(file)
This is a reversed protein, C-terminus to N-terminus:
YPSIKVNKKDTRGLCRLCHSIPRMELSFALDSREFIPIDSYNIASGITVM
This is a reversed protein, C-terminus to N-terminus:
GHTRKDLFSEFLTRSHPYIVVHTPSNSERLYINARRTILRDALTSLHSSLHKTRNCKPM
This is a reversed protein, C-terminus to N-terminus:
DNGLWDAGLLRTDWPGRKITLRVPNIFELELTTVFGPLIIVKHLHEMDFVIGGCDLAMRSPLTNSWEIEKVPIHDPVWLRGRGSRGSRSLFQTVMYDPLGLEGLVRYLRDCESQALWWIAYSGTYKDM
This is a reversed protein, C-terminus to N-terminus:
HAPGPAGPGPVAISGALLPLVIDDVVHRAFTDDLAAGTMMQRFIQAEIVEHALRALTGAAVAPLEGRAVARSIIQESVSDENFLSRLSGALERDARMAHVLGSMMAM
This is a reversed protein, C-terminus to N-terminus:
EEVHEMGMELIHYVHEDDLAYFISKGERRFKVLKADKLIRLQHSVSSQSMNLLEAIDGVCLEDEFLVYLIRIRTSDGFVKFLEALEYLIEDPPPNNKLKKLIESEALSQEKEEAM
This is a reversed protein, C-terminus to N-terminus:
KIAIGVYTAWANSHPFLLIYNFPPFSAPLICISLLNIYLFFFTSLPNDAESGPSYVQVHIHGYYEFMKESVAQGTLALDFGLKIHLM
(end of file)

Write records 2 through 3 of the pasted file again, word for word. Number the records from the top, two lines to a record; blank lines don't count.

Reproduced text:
This is a reversed protein, C-terminus to N-terminus:
GHTRKDLFSEFLTRSHPYIVVHTPSNSERLYINARRTILRDALTSLHSSLHKTRNCKPM
This is a reversed protein, C-terminus to N-terminus:
DNGLWDAGLLRTDWPGRKITLRVPNIFELELTTVFGPLIIVKHLHEMDFVIGGCDLAMRSPLTNSWEIEKVPIHDPVWLRGRGSRGSRSLFQTVMYDPLGLEGLVRYLRDCESQALWWIAYSGTYKDM